ASU Electronic Theses and Dissertations
This collection includes most of the ASU Theses and Dissertations from 2011 to present. ASU Theses and Dissertations are available in downloadable PDF format; however, a small percentage of items are under embargo. Information about the dissertations/theses includes degree information, committee members, an abstract, supporting data or media.
In addition to the electronic theses found in the ASU Digital Repository, ASU Theses and Dissertations can be found in the ASU Library Catalog.
Dissertations and Theses granted by Arizona State University are archived and made available through a joint effort of the ASU Graduate College and the ASU Libraries. For more information or questions about this collection contact or visit the Digital Repository ETD Library Guide or contact the ASU Graduate College at firstname.lastname@example.org.
- 4 English
- 4 Public
- 4 Mechanical engineering
- 2 Fracture
- 1 Anisotropic Materials
- 1 Composite material
- 1 Computational solid mechanics
- 1 Digital Image Correlation
- 1 Elasticity
- 1 Engineering
- 1 Extended finite element
- 1 Geometry representation
- 1 Geometry segmentation
- 1 Lattice Spring Model
- 1 Microstructurally explicit finite element model
- 1 Nonlocal Potential
- 1 Polycrystalline Materials
- 1 closure
- 1 cohesive zone modeling (CZM)
- 1 deformation/failure mechanisms
- 1 fatgiue crack
- 1 fracture
- 1 kink bands in polymer matrix composites (PMC)
- 1 negative stress ratio
- 1 small time scale
- 1 stress gradients
Fracture phenomena have been extensively studied in the last several decades. Continuum mechanics-based approaches, such as finite element methods and extended finite element methods, are widely used for fracture simulation. One well-known issue of these approaches is the stress singularity resulted from the spatial discontinuity at the crack tip/front. The requirement of guiding criteria for various cracking behaviors, such as initiation, propagation, and branching, also poses some challenges. Comparing to the continuum based formulation, the discrete approaches, such as lattice spring method, discrete element method, and peridynamics, have certain advantages when modeling various fracture problems due to their intrinsic characteristics …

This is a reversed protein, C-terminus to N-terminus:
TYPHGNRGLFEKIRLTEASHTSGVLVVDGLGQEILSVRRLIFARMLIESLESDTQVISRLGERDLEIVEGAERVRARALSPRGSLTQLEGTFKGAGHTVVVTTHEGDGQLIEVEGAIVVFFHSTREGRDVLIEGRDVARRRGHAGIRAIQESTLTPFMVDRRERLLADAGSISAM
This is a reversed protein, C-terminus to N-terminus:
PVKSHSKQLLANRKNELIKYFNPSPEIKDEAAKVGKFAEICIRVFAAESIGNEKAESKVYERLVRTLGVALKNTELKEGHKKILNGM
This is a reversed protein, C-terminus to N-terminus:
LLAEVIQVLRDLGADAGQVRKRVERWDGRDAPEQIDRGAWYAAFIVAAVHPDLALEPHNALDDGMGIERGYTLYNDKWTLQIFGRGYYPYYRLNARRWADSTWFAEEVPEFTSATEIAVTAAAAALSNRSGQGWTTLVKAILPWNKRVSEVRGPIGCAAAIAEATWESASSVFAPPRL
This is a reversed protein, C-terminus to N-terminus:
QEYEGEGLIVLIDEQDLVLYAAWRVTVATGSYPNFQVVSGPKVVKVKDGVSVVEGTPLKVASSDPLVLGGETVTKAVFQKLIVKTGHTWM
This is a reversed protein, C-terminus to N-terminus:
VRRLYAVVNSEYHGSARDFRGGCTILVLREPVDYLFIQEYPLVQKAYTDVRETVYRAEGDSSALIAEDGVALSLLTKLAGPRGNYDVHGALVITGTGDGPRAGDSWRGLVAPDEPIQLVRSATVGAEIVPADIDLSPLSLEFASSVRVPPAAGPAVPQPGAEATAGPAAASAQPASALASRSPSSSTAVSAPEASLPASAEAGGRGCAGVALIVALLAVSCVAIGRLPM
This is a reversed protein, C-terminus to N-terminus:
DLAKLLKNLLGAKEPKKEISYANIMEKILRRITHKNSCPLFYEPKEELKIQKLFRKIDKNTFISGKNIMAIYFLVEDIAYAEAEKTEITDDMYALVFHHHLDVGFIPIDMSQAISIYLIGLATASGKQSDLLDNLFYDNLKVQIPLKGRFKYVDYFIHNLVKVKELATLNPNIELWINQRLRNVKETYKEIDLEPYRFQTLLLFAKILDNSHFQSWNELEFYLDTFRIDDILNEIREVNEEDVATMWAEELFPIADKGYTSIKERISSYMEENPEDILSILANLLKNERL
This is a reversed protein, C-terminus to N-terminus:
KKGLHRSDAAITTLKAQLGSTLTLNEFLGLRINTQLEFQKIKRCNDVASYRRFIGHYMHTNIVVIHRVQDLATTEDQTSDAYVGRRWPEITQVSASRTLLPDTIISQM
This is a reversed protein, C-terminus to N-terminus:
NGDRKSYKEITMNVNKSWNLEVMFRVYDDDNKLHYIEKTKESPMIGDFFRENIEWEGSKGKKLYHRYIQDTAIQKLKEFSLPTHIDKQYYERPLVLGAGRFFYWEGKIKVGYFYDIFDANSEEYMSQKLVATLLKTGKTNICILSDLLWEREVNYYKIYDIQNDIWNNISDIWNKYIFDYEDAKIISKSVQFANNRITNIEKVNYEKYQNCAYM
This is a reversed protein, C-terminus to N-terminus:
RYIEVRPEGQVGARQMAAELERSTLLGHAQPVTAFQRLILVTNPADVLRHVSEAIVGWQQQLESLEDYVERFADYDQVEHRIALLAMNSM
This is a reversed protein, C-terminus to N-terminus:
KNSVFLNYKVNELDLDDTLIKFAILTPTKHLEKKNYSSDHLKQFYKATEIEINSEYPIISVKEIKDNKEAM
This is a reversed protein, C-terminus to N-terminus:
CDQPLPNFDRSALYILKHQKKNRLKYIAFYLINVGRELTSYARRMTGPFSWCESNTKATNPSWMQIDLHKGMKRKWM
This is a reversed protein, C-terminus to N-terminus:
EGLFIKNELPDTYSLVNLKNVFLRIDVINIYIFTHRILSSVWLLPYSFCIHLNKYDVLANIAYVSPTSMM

- Chen, Hailong, Liu, Yongming, Jiao, Yang, et al.
- Created Date
The objective of this research is to develop robust, accurate, and adaptive algorithms in the framework of the extended finite element method (XFEM) for fracture analysis of highly heterogeneous materials with complex internal geometries. A key contribution of this work is the creation of novel methods designed to automate the incorporation of high-resolution data, e.g. from X-ray tomography, that can be used to better interpret the enormous volume of data generated in modern in-situ experimental testing. Thus new algorithms were developed for automating analysis of complex microstructures characterized by segmented tomographic images. A centrality-based geometry segmentation algorithm was developed to …
- Yuan, Rui, Oswald, Jay, Chawla, Nikhilesh, et al.
- Created Date
Polymer matrix composites (PMCs) are attractive structural materials due to their high stiffness to low weight ratio. However, unidirectional PMCs have low shear strength and failure can occur along kink bands that develop on compression due to plastic microbuckling that carry strains large enough to induce nonlinear matrix deformation. Reviewing the literature, a large fraction of the existing work is for uniaxial compression, and the effects of stress gradients, such as those present during bending, have not been as well explored, and these effects are bound to make difference in terms of kink band nucleation and growth. Furthermore, reports on …
- Patel, Jay K., Peralta, Pedro D, Oswald, Jay, et al.
- Created Date
A previously developed small time scale fatigue crack growth model is improved, modified and extended with an emphasis on creating the simplest models that maintain the desired level of accuracy for a variety of materials. The model provides a means of estimating load sequence effects by continuously updating the crack opening stress every cycle, in a simplified manner. One of the significant phenomena of the crack opening stress under negative stress ratio is the residual tensile stress induced by the applied compressive stress. A modified coefficient is introduced to determine the extent to which residual stress impact the crack closure …
- Venkatesan, Karthik Rajan, Liu, Yongming, Oswald, Jay, et al.
- Created Date